There was a moment, very late in the House Benghazi Committee's questioning of Hillary Clinton, when Clinton opened the door for lawmakers to discuss the specifics of her obstruction of the committee's work. Such a discussion might have put Clinton in a difficult spot and led any reasonable outside observer to conclude that Clinton withheld information from Congress for nearly three years. And yet the Benghazi Committee, lacking a central focus and winding down a long and exhausting hearing, did not effectively pursue the issue.

The moment came when Rep. Lynn Westmoreland asked Clinton how her legal team vetted 60,000-plus emails from her time as secretary of state -- a job the committee has maintained should have been done by a disinterested third party, not Clinton's lawyers.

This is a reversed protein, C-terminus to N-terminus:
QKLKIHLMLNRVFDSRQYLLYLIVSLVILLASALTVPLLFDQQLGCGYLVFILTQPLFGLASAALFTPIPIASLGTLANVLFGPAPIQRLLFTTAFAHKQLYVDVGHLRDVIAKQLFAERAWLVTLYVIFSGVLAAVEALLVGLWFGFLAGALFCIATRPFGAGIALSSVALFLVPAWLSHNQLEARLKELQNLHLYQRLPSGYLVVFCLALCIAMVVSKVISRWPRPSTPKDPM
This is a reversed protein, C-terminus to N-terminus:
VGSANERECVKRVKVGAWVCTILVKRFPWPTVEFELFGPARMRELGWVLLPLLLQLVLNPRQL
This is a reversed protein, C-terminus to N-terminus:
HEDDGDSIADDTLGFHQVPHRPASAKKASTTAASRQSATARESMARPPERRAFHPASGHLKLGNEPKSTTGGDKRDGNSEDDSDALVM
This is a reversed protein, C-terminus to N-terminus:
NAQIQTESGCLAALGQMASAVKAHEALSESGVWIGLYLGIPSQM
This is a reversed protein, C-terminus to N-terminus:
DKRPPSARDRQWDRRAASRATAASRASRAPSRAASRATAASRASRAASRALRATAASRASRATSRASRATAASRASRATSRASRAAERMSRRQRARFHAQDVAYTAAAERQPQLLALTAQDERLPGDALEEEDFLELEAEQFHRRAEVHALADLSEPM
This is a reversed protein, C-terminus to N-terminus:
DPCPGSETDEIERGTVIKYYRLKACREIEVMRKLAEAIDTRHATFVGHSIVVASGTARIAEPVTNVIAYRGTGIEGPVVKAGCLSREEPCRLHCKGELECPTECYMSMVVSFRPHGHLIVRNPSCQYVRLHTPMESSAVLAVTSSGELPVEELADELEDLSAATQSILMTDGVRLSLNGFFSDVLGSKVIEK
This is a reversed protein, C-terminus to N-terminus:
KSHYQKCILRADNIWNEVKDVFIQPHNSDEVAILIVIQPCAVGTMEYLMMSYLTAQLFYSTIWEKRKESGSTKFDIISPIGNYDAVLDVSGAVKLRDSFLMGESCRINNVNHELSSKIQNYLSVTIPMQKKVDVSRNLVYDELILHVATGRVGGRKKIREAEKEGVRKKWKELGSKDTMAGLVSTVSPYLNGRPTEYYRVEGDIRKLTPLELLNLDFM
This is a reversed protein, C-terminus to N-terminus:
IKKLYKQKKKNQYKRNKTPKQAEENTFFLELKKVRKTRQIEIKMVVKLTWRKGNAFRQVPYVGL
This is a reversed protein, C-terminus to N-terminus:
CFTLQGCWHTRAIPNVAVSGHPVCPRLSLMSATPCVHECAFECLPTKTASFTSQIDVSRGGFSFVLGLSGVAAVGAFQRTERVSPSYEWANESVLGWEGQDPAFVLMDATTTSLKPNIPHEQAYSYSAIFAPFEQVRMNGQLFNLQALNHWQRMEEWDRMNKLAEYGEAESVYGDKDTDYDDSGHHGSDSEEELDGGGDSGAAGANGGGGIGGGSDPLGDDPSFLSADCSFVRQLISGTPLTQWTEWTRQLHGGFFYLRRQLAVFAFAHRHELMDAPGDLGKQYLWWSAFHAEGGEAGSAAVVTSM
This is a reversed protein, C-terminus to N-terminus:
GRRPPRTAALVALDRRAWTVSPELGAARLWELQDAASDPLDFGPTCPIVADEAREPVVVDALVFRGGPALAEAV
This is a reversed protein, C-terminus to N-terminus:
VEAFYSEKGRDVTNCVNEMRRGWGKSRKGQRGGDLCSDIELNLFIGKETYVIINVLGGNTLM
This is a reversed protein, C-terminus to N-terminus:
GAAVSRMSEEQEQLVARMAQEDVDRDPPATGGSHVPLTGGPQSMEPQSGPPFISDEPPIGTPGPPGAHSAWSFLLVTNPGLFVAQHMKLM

"How many attorneys does it take to go through 65,000 e-mails in two months?" Westmoreland asked.

That's when Clinton opened the door. "Well, first of all, the process to provide information to the Congress with respect to Benghazi started before I left the State Department," she said. "There was a concerted effort to gather up any information that might be responsive -- "

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